We walked the trail around the Vanderbilt Mansion and got to sit out on the rocks by the Hudson River during the few cool but sunny hours. Later, when it rained, we toured the insides of the Mansion as well as the home of FDR. Susan and I also met up with my college roommate Barbara who lives in the area.
But the main attraction of the weekend was the time that Susan and I spent at the Culinary Institute of America (CIA) in Hyde Park. We had dinner at one of the CIA restaurants, American Bounty, and took a Gourmet Meals in Minutes cooking class.
I was going to write more about both the dining and class experience. But when I googled to find an image of what I ate on Friday night, I didn't find a good photo to post but instead found some disturbing information. This is what I wrote to the CIA just now on a comment form on their website:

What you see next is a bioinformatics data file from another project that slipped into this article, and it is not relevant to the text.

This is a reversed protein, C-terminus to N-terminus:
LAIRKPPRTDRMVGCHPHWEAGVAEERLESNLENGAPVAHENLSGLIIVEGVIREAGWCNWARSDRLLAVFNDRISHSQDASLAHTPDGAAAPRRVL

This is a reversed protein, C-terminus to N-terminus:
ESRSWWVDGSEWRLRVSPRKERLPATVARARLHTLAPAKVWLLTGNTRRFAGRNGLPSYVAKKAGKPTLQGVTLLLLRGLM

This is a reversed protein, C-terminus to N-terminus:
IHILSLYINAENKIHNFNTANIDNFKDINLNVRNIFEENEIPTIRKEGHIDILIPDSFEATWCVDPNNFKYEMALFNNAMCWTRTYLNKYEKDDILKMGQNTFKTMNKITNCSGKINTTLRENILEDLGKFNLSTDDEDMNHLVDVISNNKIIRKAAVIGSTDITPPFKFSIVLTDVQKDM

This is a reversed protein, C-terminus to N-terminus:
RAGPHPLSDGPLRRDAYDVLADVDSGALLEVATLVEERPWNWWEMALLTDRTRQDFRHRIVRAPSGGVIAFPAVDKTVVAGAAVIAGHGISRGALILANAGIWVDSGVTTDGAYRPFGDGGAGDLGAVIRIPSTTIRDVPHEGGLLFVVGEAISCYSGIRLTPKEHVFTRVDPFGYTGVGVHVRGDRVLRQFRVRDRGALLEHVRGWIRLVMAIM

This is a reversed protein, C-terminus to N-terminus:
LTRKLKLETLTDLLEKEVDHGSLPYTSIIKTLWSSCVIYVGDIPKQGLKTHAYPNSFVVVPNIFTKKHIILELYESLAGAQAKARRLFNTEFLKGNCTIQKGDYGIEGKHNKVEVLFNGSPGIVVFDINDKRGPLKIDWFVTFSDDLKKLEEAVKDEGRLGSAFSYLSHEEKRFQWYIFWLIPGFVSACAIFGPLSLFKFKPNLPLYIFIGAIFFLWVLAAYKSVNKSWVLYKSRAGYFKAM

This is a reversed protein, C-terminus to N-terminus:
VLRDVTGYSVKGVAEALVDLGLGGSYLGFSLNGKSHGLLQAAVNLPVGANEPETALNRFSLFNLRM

When I was at American Bounty last Friday, I ordered the skate fish. I had talked generally with our servers about local and sustainable foods but did not ask a specific question about this only fish on the menu. Although I had seen skates on beaches, I had never eaten one nor knew about them as edible (I have since seen the 1980 Julia Child video on cooking skate).When I returned home, I googled Skate and was dismayed to find that:
"In 2010, Greenpeace International has added the barndoor skate, bottlenose skate, spotback skate, and maltese skate to its seafood red list. "The Greenpeace International seafood red list is a list of fish that are commonly sold in supermarkets around the world, and which have a very high risk of being sourced from unsustainable fisheries." wikipedia
Could you please tell me what kind of skate was served and where and how it was caught? Any other comments about why it was chosen to be on the menu would be appreciated.Will the CIA respond?
Have you ever eaten skate?
Next time I'll share more about the wonderful cooking class...
And dear readers -- just click on this link if you would like to view Julia Child's Skate cooking demonstration: